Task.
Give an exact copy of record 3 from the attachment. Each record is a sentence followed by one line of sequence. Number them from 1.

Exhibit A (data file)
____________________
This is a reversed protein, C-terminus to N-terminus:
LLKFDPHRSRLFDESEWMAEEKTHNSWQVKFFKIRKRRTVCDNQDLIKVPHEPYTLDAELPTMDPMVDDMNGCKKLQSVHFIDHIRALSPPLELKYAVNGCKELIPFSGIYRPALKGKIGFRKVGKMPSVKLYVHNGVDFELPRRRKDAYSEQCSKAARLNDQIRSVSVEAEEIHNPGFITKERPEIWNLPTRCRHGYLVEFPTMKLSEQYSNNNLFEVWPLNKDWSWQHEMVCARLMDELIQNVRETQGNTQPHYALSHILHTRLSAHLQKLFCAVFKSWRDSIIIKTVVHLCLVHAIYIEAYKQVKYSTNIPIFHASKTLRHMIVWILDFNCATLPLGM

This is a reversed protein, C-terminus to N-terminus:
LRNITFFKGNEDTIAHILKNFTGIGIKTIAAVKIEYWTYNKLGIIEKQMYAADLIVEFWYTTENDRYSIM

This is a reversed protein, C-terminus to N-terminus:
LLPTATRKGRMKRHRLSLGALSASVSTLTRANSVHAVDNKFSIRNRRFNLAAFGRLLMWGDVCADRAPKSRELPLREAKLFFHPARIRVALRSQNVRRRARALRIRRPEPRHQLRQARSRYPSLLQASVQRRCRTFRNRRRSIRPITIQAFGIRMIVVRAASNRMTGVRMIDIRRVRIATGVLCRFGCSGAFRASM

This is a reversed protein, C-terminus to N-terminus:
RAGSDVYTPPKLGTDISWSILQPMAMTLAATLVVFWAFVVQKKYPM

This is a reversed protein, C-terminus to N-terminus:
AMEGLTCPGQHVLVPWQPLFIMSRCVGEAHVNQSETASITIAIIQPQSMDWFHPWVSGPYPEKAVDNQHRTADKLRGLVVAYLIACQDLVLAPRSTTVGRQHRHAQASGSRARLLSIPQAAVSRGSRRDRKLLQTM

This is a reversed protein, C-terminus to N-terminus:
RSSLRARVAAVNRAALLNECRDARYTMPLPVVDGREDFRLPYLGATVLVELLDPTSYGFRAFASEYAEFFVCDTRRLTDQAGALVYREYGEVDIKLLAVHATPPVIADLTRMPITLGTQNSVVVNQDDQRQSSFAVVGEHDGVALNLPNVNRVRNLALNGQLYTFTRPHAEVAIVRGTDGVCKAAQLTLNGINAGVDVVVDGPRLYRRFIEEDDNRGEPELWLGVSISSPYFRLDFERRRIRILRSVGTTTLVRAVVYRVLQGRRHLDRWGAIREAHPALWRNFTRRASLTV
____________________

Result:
This is a reversed protein, C-terminus to N-terminus:
LLPTATRKGRMKRHRLSLGALSASVSTLTRANSVHAVDNKFSIRNRRFNLAAFGRLLMWGDVCADRAPKSRELPLREAKLFFHPARIRVALRSQNVRRRARALRIRRPEPRHQLRQARSRYPSLLQASVQRRCRTFRNRRRSIRPITIQAFGIRMIVVRAASNRMTGVRMIDIRRVRIATGVLCRFGCSGAFRASM